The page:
Here’s why a huge cut in US aid to Jordan could be disastrous

Published April 25th, 2017 - 12:36 GMT
A Syrian refugee in a refugee camp in Jordan. (AFP/file)
A Syrian refugee in a refugee camp in Jordan. (AFP/file)

US President Trump’s pledge to put “America first” looks like it could end up badly hurting Jordan. In a leaked State Department document published by Foreign Policy, the country is scheduled for a 21.7% cut in annual aid. That’s a huge reduction, and would mean drastic cutbacks in services offered by USAID, the US government aid agency.

In 2015, the last year for which full data is available, USAID spent $847 million in the country. A lot of that went to supporting Syrian refugees, as well as trying to improve democracy and essential services for Jordanians.  

Why, though, should Americans care about what happens in far away and relatively small Jordan?

The answer comes in four parts:

1. Daesh

Jordan is one of the US’ most important allies in the fight against Daesh, also known as the “Islamic State”. The group is present in two countries that border Jordan - Iraq and Syria - and has sometimes mounted attacks inside the country itself. Jordan was one of the most active Arab partners in the US-led coalition’s airstrikes against Daesh in Syria and Iraq.

Trump has promised to “get smart” in the fight against Daesh and prevent them from attacking the US. In order to do that, the US needs to keep strong - and keep on its good side - its local allies, like Jordan, who are key bulwarks against the group.

Cutting aid could seriously harm Jordan’s will to act in line with the US’s interests outside of its borders. It could also lead to a greater risk of increasing Daesh activity within the country because of the...

2. Economy

Jordan’s economy is not in a great shape. Internal dynamics play a role, but the wars in Iraq and Syria have also closed the borders and cut off some of the country’s key trade partners.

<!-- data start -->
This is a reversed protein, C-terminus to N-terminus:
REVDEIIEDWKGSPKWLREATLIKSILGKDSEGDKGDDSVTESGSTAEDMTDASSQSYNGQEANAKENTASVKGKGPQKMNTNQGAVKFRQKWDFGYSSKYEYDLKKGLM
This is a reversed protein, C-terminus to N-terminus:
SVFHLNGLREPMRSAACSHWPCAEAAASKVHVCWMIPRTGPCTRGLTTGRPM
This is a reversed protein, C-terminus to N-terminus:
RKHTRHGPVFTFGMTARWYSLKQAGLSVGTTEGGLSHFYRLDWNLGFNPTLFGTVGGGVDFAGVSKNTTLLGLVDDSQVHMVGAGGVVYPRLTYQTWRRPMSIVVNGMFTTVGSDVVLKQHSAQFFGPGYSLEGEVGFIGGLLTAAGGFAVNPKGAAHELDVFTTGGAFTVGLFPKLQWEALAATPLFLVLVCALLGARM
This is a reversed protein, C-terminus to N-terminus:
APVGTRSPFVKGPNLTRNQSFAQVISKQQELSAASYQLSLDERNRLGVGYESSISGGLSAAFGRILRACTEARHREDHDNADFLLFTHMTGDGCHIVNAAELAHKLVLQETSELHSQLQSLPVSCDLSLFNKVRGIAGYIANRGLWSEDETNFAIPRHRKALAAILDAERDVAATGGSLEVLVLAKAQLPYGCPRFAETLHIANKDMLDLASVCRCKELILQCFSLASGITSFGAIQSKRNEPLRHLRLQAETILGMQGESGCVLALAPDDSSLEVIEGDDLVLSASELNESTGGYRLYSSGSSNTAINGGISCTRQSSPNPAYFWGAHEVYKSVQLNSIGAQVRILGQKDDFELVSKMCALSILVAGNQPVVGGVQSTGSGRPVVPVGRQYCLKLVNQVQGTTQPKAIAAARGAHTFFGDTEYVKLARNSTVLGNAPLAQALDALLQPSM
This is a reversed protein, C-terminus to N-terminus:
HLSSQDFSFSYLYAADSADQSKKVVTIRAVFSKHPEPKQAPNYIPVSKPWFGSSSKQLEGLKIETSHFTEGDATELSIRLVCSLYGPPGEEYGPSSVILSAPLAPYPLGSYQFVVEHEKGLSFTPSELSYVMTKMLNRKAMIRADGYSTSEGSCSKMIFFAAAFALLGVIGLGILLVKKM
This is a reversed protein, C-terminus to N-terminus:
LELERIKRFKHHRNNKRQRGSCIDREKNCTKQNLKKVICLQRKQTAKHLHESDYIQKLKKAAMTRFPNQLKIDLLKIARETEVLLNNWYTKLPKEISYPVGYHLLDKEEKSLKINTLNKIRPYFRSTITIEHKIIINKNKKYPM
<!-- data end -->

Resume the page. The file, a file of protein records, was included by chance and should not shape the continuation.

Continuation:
The government is struggling to keep the cost of living down while simultaneously increasing the money in its coffers. Those competing demands led earlier this year to a decision to raise taxes, which caused much grumbling and some rare protests.

Unemployment, a failing economy and public dissatisfaction with the government are all things that could push people into the arms of extremist groups like Daesh. Jordan has long defied gloomy predictions about future instability, but that doesn’t mean the risk of violence in the country isn’t real.

Another key reason for the government’s lack of money is that Jordan hosts a lot of...

3. Refugees

Jordan has been hosting refugees for most of the country’s life. Big numbers: first of Palestinians, then Iraqis, and now Syrians.

While refugees are not only a strain on a country - they also provide cheap and often unregulated labour for a country’s businesses and spend their income in the country - it can’t be denied that hosting them comes with costs for Jordan.

The country has long complained that the international community is not funding enough of the services required for refugees. A big cut in US aid would only deepen that shortfall, putting more pressure on the Jordanian government to find money at a time when it is really struggling to do so.

That, in turn, would be sure to anger the government, and make it much less likely to play the US would like it to in terms of Trump’s...

4. Foreign policy

King Abdullah II was the first Arab leader to meet Trump twice. That had some speculating that he was playing a key role in forming Trump’s attitudes to foreign policy in the Middle East.

Indeed, if Trump is going to do the “ultimate deal” and make peace between Israel and Palestine, then Jordan would be a key partner. It has been reported that Trump wants to mobilize improving relations between Sunni states and Israel to pressure Israel and Palestine into a deal. Jordan would be a lynchpin in those negotiations. The country has an excellent relationship with Israel, and is drawing closer to Saudi Arabia and most other Gulf states.

Jordan will be a lot less likely to do America's bidding in the region, however, if it feels it has been shortchanged by the Trump administration. While many would be happy to see America fail in its foreign policy aims in the Middle East, Jordan's stability depends at least in part on aid not only from the US, but also from Saudi Arabia and Gulf states. That aid might be less forthcoming if Jordan can't help them achieve their foreign policy aims, and there is no doubt that a destabilized Jordan would only serve the interests of extremists.

It could be that these spending cuts won’t actually come to pass. If they do, however, it’s likely that US interests would be severely harmed in Jordan. That harm, however, would be only a fraction of the suffering that the cuts would cause to the vulnerable in Jordan, whether that’s Jordanians or refugees.

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